Samsung Electronics Co. will upgrade security software on its smartphones, including the Galaxy S6, to plug a vulnerability to hackers.
More than 600 million Samsung devices are at risk of being spied on because of flaws in how the SwiftKey application is updated, according to consultant NowSecure. Samsung will make upgrades of its Knox security software in a few days to eliminate the risks, the company said in an e-mail on Thursday.
As many as 600 million Samsung phones may be vulnerable to attacks that allow hackers to surreptitiously monitor the camera and microphone, read incoming and outgoing text messages, and install malicious apps, a security researcher said.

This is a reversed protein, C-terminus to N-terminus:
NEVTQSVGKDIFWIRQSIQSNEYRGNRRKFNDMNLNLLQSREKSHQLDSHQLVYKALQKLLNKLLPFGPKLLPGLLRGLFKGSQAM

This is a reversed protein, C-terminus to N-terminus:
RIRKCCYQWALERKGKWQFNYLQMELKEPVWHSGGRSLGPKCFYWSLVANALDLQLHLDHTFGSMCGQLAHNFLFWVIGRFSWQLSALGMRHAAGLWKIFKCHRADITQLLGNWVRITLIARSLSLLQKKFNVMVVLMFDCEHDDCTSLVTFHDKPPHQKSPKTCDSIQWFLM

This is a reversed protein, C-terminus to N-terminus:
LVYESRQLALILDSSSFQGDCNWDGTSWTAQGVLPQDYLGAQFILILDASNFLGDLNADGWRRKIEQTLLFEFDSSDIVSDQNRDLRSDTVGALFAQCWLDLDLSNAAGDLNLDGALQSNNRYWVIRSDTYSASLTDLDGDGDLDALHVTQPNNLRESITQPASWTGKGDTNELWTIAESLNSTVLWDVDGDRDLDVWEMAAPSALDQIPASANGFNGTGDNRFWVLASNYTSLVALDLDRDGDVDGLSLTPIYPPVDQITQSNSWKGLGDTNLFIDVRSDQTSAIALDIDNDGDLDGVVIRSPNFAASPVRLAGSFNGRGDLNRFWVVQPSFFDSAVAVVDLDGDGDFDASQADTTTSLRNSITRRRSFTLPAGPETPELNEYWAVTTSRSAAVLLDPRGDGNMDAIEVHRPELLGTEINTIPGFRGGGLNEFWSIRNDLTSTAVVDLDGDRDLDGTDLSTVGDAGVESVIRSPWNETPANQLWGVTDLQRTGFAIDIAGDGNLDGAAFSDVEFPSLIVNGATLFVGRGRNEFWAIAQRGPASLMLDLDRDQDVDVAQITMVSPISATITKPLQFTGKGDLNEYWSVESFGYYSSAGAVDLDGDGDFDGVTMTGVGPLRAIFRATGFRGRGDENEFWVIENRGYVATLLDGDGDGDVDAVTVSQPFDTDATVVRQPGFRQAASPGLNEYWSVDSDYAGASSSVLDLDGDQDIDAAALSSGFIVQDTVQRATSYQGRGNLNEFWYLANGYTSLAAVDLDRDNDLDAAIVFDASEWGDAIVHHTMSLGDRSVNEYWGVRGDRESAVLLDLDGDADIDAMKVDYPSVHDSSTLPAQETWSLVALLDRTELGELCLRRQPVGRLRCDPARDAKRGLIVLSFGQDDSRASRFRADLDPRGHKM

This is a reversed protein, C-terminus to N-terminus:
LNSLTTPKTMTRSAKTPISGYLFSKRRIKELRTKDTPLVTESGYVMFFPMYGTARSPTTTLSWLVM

Grab the popcorn, folks. There are some mighty interesting developments going on in TV land.
After decades of Japanese dominance, the top of the TV market is a battle royale between South Korean and Chinese brands. The shift to 4K is in its early stages, and along with it, we’ll also see a transformation in smart platforms, content delivery, and how commercials work. OLED TVs are getting cheaper, and 1080p TVs are practically free.
BlackBerry is returning to the tablet market -- this time with the help of Samsung Electronics, IBM and Secusmart, the German encryption specialist BlackBerry bought last year.
This is not the PlayBook 2 that BlackBerry was rumored to be working on last year, but the SecuTablet, developed by Secusmart and IBM for a German government department.
Samsung Electronics has received record orders for its recently unveiled flagship devices ― the Galaxy S6 (S6) and Galaxy S6 Edge (S6 Edge).